Exoclimes 2023

The University of Exeter hosted an international conference ‘Exoclimes’ from 26th-30th June, focused on research into the climates of planets outside of our solar system. And we wanted to share this awesome research with the public!

On the afternoon of Friday 30th June, the astrophysicists descended on Exeter Guildhall Shopping Centre to give short ‘lightning talks’ about their research.

Check out the talks below, and you can view the full schedule and speaker details, plus extra resources to learn more about astrophysics and exoplanets.

If you enjoyed this, please let us know on our short survey below, and check out the resources from our recent Climate Exhibition, all about planetary climates!

Enjoyed the talks? Fill in the survey – it’s a very short one:

Watch the Talks

Schedule & Speaker Profiles

ROUND 1 14:00-14:15

Dr RaphaĆ«lle Haywood – University of Exeter
Senior Lecturer: exoplanet hunting and planetary habitability
There is no planet B

Collin Cherubim – Harvard University
PhD candidate: exoplanet atmospheres and astrobiology
Helium atmospheres on distant planets

Dr Lorenzo Pino – Arcetri Astrophysical Observatory, Italy
Staff member, researching hot gas giant exoplanets
A portrait of the hottest exoplanet

Ruizhi Zhan – Peking University
PhD candidate: Habitable zone around white dwarfs
Living around white dwarfs?

Shrishmoy Ray – University of Exeter
PhD candidate: exoplanet imaging
Using the James Webb Space Telescope to find life signatures in distant worlds

ROUND 2 14:30-14:45

Dr Sebastiaan Krijt – University of Exeter
Lecturer: planet formation
On the formation of Earth-like planets

Dr. Sarah E. Moran – University of Arizona
Postdoctoral research fellow: planetary hazes
Smoggy Sunsets in Distant Skies

Robin LV – Peking University
PhD candidate: exoplanet surface conditions
Color and reflectance

Dr Michael Zhang – University of Chicago
Postdoctoral research fellow: exoplanet atmospheres – observations + modelling
A map of a tiny, partially molten world

ROUND 3 15:00-15:15

Federica Rescigno – University of Exeter
PhD candidate: exoplanet hunting, solar radial velocity data
Hunting for new worlds: a How To guide

Giannina Guzman Caloca – University of Maryland
PhD candidate: exoplanet atmospheres and astrobiology
So, how do we observe the atmospheres of faraway planets?

Dr Tobias Meier – University of Oxford
Postdoctoral Research Fellow: interior and atmosphere of rocky exoplanets
Diving into magma oceans and exoplanet interiors

ROUND 4 15:30-15:45

Dr Shweta Dalal – University of Exeter
Postdoctoral Research Fellow: exoplanet hunting
HD3167: Exploring the Mysteries of a Unique Planetary System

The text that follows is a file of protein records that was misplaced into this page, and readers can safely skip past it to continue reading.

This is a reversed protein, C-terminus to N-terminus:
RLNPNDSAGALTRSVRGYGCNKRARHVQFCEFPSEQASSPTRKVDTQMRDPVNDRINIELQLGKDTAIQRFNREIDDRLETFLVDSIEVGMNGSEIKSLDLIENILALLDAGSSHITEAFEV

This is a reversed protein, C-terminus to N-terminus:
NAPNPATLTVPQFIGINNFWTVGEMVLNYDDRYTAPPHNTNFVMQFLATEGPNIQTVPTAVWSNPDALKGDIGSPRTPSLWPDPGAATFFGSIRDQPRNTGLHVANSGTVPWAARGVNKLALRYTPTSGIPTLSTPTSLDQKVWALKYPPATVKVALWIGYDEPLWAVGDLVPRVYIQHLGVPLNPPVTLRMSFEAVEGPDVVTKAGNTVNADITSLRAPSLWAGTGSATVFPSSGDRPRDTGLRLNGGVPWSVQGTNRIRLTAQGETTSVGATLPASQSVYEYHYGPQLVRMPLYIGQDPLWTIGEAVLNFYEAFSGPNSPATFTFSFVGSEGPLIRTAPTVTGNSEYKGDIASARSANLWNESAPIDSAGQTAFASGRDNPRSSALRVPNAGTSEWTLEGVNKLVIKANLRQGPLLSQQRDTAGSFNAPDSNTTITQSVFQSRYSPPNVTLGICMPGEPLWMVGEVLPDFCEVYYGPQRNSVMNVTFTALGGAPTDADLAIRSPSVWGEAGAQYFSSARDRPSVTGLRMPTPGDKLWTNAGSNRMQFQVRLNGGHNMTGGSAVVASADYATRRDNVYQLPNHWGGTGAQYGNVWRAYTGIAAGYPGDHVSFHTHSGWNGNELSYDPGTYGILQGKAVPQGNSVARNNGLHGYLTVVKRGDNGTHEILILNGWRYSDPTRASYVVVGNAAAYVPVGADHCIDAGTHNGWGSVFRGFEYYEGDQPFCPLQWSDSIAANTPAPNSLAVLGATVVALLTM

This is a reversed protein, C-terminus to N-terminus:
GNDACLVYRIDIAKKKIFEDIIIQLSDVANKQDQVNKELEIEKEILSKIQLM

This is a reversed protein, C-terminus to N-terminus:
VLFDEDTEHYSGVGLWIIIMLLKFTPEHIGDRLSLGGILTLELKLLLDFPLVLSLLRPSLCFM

Matt Lodge – University of Bristol
PhD candidate: aerosols in exoplanet atmospheres
Aerosols in exoplanet atmospheres

Dr David Wilson – University of Colorado
Research Associate: UV observations of dwarf star-planet systems
MANTIS: A tiny space telescope to explore exoplanet host stars

Evelyn Macdonald – University of Toronto
PhD candidate: Climates of tidally locked, habitable zone planets
Climates of tidally locked planets with dayside land

Prof Sasha Hinkley – University of Exeter
Associate Professor of Astrophysics: Ground and Space-based observations of exoplanets
Directly Imaging Extrasolar Planets with the James Webb Space Telescope


For more information about the topics covered in these talks, have a look at the following resources:

Exoclimes conference page: find out more about the conference!

Exoclimatology webpage: find out more about the University of Exeter’s research group in planetary climates.

James Webb Space Telescope: the most advanced space telescope ever created by humans (so far!) – check out the incredible images, some of which will be shown in the talks.

Imaging in infrared: find out more about how and why the JWST (and other telescopes) use infrared to see distant objects in space.

Exoplanet tour – 360 video: This video is based on the University of Exeter’s exoplanet research. You can find more information and the download links on the exoclimatology website.

No Planet B: RaphaĆ«lle and her colleague wrote an excellent article explaining why there’s No Planet B – have a read here, and you can see a 1 hour seminar talk that she gave to the University of Exeter’s Global Systems Institute on the subject here.

Advanced resources:

Lecture Notes for courses on planetary climates, by the late Professor Adam Showman:
Lecture notes based on the textbook of Holton
General Planetary Climate Course
Lectures based on the textbook of Vallis